Did Open Source Influence Windows Server 2008's Development?

by Todd Ogasawara

I was surprised to read what Sam Ramji had to say in his Port25 blog entry...

How open source has influenced Windows Server 2008

Sam lists some of what he considers the things about Open Source development that works well and then describes how Microsoft applied this ideas to developing Windows Server 2008. This is the aspect of the blog the surprised me.

Sam goes on to describe some really interesting Open Source related developments like the FastCGI enhancements to speed up PHP on IIS7 (and IIS6 too as I'll discuss in a separate blog entry). He goes on to talk about how system administrators who write code are first-class citizens now that PowerShell is built right into Windows Server 2008. Personally, I think PowerShell was the single most important product released in the 2006-2007 timeframe that saw Windows Vista (lukewarm IMHO) and Office 2007 (great) released. You might be thinking what I thought when I first heard about PowerShell (then called Monad) back in late 2005 or early 2006: When don't they just use Bash scripting or Python or Ruby? Go take a look at PowerShell and you'll understand why Sam says this makes script-writing sysadmins first class citizens on Server 2008. PowerShell works directly with the .Net Framework. You can work with the system at the object level. This eliminates a huge amount of the parsing and formatting that we normally do when working on a UNIX-ish type OS (Linux, BSD, etc.) using Bash, Python, or Ruby. And, although Sam doesn't mention it, I'm hoping to read more about using IronPython and, eventually, IronRuby with Windows Server 2008.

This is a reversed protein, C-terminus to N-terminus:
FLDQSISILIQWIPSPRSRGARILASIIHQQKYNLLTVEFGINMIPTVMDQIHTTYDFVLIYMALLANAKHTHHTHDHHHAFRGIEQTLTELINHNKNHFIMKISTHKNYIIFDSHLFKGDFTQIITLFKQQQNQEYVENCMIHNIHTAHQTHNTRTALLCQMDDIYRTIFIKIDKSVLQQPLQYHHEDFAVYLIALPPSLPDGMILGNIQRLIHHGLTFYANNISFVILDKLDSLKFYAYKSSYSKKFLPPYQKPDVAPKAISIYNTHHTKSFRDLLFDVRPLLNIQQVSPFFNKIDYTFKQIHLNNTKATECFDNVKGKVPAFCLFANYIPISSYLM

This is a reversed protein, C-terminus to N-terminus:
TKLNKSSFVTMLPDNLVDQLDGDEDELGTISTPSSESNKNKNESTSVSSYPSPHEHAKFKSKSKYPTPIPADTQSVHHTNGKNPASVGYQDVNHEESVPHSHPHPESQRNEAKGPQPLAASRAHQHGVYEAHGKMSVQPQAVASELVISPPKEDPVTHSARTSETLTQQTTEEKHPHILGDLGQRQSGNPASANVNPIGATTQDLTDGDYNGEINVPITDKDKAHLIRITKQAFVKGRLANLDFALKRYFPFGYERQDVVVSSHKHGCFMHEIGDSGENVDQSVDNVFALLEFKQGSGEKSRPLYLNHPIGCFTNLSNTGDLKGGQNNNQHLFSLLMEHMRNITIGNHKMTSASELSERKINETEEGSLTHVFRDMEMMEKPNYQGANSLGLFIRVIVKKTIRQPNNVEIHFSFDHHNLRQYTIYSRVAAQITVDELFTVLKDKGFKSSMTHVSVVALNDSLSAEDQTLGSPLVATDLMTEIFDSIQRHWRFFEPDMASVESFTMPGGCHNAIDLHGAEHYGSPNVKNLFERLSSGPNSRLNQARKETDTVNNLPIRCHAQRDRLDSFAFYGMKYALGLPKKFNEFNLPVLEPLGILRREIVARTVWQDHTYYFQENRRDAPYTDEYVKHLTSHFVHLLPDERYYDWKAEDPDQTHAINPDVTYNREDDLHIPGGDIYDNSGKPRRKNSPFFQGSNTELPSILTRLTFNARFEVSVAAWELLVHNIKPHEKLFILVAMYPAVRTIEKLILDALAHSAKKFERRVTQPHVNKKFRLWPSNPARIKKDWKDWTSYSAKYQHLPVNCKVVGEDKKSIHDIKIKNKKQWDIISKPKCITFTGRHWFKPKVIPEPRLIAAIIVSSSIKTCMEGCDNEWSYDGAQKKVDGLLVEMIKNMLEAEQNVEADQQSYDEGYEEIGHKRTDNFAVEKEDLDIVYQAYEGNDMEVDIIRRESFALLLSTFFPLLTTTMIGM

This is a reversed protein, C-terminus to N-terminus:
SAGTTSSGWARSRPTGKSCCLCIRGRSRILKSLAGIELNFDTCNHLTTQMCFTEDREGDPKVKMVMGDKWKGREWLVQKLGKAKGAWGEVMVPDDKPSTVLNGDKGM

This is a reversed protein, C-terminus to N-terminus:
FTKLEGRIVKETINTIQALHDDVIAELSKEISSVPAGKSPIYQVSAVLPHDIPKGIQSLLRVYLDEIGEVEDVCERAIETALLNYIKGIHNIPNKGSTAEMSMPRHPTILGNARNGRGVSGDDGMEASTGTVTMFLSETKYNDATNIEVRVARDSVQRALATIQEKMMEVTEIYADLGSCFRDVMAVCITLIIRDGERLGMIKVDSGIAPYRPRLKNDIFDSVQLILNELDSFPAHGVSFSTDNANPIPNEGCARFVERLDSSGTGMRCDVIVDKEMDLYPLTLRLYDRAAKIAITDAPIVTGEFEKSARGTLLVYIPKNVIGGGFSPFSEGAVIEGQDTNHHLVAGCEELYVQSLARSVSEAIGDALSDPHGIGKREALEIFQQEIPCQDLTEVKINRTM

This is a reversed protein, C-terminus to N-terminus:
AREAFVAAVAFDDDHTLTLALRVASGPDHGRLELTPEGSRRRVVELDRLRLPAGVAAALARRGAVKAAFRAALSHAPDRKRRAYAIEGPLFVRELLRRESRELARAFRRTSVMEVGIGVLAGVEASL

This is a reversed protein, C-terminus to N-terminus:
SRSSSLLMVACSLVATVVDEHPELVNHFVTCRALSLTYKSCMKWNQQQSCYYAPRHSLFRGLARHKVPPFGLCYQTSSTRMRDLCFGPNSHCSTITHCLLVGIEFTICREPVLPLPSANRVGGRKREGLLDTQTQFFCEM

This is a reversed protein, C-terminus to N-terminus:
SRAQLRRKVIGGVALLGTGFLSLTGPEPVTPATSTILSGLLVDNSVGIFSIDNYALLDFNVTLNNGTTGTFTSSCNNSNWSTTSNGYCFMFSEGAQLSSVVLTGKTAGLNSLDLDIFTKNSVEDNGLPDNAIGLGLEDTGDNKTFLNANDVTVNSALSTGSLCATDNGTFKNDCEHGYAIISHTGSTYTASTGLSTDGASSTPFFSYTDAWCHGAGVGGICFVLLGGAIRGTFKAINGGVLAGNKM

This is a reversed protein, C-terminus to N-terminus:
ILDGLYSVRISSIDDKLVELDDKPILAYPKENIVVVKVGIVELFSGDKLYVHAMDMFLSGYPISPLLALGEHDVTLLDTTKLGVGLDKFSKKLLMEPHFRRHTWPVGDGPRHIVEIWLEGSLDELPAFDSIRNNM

Speaking of all these cool new features... If you install and fire up Windows Server 2008, you won't see any of this stuff! Don't worry. It is all there. These features are all turned off by default. To turn on features like PowerShell, head to the Control Panel, select Programs and Features, and then use the Add Features Wizard (see my screen cap above) to turn on things you want to test out.

By the way, unless you want to test out the pre-release Hyper-V virtualization features, you don't need to dedicate a PC for testing. In fact, I'm running my tests on a Mac using VMware Fusion. Windows Server 2008 installs and runs fine there. I definitely am saving my nickels and dimes to buy a small test PC with a Core 2 Duo chipset that supports Intel-VT for virtualization assist though. Be careful in buying a desktop or notebook PC for testing Server 2008 if you are interested in playing with Hyper-V. Not all Intel Core 2 Duo processors support Intel-VT.